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Out-of-hospital cardiac arrests affect some 275,000 individuals in Europe each year and carry a low survival rate of about 10%. Research suggests when CPR and early defibrillation is initiated within the first few minutes the survival rate could potentially increase to as much as 70%.

A new drone system delivers Automated External Defibrillators (AEDs) to the scene of cardiac arrests. In doing so, bystanders will now have the ability to initiate life-saving measures while awaiting professional medical care.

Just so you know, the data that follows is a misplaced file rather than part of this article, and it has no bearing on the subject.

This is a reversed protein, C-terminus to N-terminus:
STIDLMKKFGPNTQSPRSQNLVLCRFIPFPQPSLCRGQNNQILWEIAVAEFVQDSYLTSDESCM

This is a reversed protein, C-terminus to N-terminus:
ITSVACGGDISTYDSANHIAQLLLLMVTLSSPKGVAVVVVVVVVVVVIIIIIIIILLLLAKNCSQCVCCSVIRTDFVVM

The service offered by Everdrone is offered in Sweden as part of a clinical study in collaboration with Sweden’s national emergency call centre, SOS Alarm, and the Centre for Resuscitation Science at Karolinska Institutet (KI).

Three drone systems will be placed in designated locations, ready to respond to emergency calls immediately for emergencies occurring within a radius of 6 km. “In the event of a cardiac arrest, the drone is dispatched at the same time as the ambulance and will certainly be the first to arrive on the scene. Our operators are ready to instruct bystanders on how to initiate the life-saving device,” says Mattias Regnell, Head of Innovation and Research at SOS Alarm.

When the drone arrives at the designated location, the AED is lowered to the ground while the drone remains hovering at 30 metres altitude. This procedure eliminates several risks associated with landing a drone close to people.